Tommy Chase Ray Warleigh feat Jon Eardley: One Way (1978) Spotlite

Selection: What’s New (Haggart/Burke)

.  .  .

Jazz standard What’s New?” was a 1939 popular song composed by Bob Haggart, with lyrics by Johnny Burke, and written with a trumpet solo.

What’s new?
How is the world treating you?
You haven’t changed a bit
Lovely as ever, I must admit

What’s new?
How did that romance come through?
We haven’t met since then
Gee, but it’s good to see you again

What’s new?
Probably I’m boring you
But seeing you is grand
And you were sweet to offer your hand
I understand.  Adieu!

Pardon my asking what’s new
Of course you couldn’t know
I haven’t changed, I still love you so


Guest: Jon Eardley, trumpet (Side B only); Ray Warleigh, alto sax; John Burch, piano; Danny Padmore, bass; Tommy Chase, drums;  recorded at Konk Studios, Crouch End, North London, England (side B) June 27  & (side A) October 8, 1978; recording/mixing house engineer John Rollo, cutting engineer George Peckham., producer for Spotlite Records by Tony Williams.

Jon Eardley, a prominent figure in the evolution of bop, playing extensively with Phil Woods and Gerry Mulligan in the mid 50s. Eardley was one of the many US musicians who fled to Europe in search of a better life. He moved to Belgium in 1963, then Cologne, Germany,  where he remained obscured from view, aside from flying visits such as this. He  recorded several other titles for Spotlite, including Two of a Kind with Mick Pyne (Spotlite, 1977) Namely Me (Spotlite, 1979) and Stablemates with Al Haig (Spotlite, 1979). Eardley finally stepped off the stage in 1991, too soon at 62.

Alto and flautist Ray Warleigh was a 1960 Australian import, a prominent figure in the 60’s British jazz and blues scene, a member of the 70’s Latin fusion band Paz, and later a career in session music contributing to many iconic pop recordings over the years.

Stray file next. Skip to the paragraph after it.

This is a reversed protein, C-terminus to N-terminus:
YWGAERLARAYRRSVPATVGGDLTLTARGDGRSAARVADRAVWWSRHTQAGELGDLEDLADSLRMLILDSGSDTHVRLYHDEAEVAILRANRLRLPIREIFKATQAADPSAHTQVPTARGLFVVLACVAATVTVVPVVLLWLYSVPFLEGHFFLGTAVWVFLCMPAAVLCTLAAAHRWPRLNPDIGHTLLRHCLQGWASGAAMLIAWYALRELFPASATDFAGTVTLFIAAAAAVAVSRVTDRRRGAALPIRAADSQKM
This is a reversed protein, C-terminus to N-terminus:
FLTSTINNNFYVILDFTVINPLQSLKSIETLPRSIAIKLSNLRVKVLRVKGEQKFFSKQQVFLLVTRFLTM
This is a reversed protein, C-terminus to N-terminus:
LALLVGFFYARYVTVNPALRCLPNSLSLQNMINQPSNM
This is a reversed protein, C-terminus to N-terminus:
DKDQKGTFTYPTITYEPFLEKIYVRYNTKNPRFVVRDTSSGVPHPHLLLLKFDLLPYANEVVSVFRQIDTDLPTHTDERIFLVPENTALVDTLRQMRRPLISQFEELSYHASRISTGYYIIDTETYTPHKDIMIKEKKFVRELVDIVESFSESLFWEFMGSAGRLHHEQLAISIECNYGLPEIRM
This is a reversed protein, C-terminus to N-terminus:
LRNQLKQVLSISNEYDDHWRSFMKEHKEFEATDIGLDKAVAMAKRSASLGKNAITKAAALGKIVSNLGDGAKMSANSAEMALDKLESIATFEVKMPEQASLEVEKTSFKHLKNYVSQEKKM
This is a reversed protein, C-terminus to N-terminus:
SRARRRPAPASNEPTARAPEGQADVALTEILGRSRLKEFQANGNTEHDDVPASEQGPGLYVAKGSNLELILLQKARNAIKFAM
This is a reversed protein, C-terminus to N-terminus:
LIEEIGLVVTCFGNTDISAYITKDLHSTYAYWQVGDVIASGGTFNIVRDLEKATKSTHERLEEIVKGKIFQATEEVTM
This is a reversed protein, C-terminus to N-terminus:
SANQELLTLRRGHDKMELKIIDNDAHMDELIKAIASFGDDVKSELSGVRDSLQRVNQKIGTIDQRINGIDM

Tommy Chase was “a forceful drummer very much in the hard hitting style of Art Blakey” active mostly  in the ’80s, but who quit the music scene early in 1999. 


Not stridently separatist “British Jazz”, nor slavishly beholden to the American Jazz model,  a mellow hybrid homage to the genre set in 1978, battle-hardened UK  professionals accompanied by one of the prominent voices of early 50’s bop, Jon Eardley.

Tony Williams Spotlite label has parallels with Bob Sunnenblick’s Uptown label, keeping jazz and jazz musicians alive in the desert years 

Vinyl: SPJ 510 recorded at Konk Studios, North London.

Konk Studios was founded in the early 70s by Ray Davies, of The Kinks (You Really Got Me) and house engineer John Rollo recorded  many of The Kinks albums here. Konk boasts a custom Neve mixing console and a full range of vintage valve microphones, vintage compressors and EQs, which goes some way to explain the high quality of this recording.

Lacquer-cutting and mastering by engineer George “Porky” Peckham, widely recognised as among the most accomplished British record engineers  known as “Porky” (as in “a Porky prime cut”) with an illustrious career, including work on The Beatles, Genesis, and Led Zeppelin catalogues

Harry’s Place

Harry, the Jazz Paparazzi strikes again. Ray Warleigh at Jazz Expo, 1968. (Magnificent shot, Harry!)

Photo Credits: © Harry M

Collector’s Corner